Ah, the Queer Eye For the Straight Guy craze. I remember that. Yeah, I admit it, too: I enjoyed it. Sure, the novelty wore off pretty quickly, and even though South Park made a good point of not letting an obsession with gay culture make straight men forget that they’re men, the residual effects of a show like this, I think, are positive. There are a crapload of men out there who really need to get it together – cut off that rattail, clean up their homes, learn to practice a little personal hygiene, etc. If a team of flaming queers had to come in and wake them up for the purposes of entertainment, so be it, I say.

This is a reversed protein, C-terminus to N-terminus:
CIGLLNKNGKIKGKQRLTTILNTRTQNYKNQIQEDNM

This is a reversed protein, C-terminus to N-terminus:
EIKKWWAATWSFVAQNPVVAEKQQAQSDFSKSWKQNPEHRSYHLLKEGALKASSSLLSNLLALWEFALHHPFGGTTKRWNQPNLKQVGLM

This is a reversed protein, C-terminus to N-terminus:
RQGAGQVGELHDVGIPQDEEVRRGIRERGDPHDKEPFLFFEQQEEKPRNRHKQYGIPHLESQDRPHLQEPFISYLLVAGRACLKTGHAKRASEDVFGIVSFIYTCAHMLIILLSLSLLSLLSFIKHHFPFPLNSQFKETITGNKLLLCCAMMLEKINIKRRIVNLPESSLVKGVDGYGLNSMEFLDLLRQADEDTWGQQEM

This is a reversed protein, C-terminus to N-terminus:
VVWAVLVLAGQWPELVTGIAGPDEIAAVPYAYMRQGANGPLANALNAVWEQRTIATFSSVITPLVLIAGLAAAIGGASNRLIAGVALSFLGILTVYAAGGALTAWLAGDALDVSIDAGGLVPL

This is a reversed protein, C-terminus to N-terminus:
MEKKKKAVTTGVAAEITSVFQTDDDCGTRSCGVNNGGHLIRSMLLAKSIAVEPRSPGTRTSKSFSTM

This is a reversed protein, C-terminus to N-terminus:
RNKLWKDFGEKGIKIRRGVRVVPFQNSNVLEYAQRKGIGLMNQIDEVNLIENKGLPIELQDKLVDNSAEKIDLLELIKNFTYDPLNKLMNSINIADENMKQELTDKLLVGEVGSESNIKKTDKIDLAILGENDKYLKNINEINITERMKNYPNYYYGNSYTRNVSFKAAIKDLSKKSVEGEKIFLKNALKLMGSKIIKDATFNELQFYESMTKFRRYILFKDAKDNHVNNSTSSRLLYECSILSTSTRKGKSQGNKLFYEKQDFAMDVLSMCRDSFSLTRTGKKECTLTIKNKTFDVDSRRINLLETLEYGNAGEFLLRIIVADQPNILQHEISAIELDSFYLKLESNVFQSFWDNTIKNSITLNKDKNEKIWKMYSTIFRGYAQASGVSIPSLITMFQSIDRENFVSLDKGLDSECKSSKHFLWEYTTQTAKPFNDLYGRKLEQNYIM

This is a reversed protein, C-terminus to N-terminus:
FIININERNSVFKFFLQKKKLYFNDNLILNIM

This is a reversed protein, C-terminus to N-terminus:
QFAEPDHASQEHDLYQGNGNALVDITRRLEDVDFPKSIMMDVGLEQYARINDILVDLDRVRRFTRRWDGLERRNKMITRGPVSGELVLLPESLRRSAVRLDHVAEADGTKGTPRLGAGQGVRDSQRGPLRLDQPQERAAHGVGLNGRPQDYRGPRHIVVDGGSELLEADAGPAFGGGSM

In any case, this episode of South Park was about the way becoming a metrosexual took over the town, making all of the men and boys of South Park hyper-concerned about their clothes, hair, fashion and hygiene. Kyle, however, can’t get into this new fad. Metrosexualism just isn’t for him.

Indeed, when he comes home beat up one day because the other boys kicked his ass for being different, Mrs. Broflovski immediately concludes that Kyle was tormented for being Jewish. “No,” he tells her. “For not being a metrosexual.”

When Mr. Garrison learns about this awful fad, he and the women of South Park – initially pleased with their husbands shifting priorities but eventually in desperate need of the men back in their lives – march to the president to demand that he put an end to this horrible metrosexual craze and stop the Queer Eye guys. Unfortunately, the Queer Eye guys have gotten to the president first and are making him over. That’s when we uncover the evil Queer Eye plot.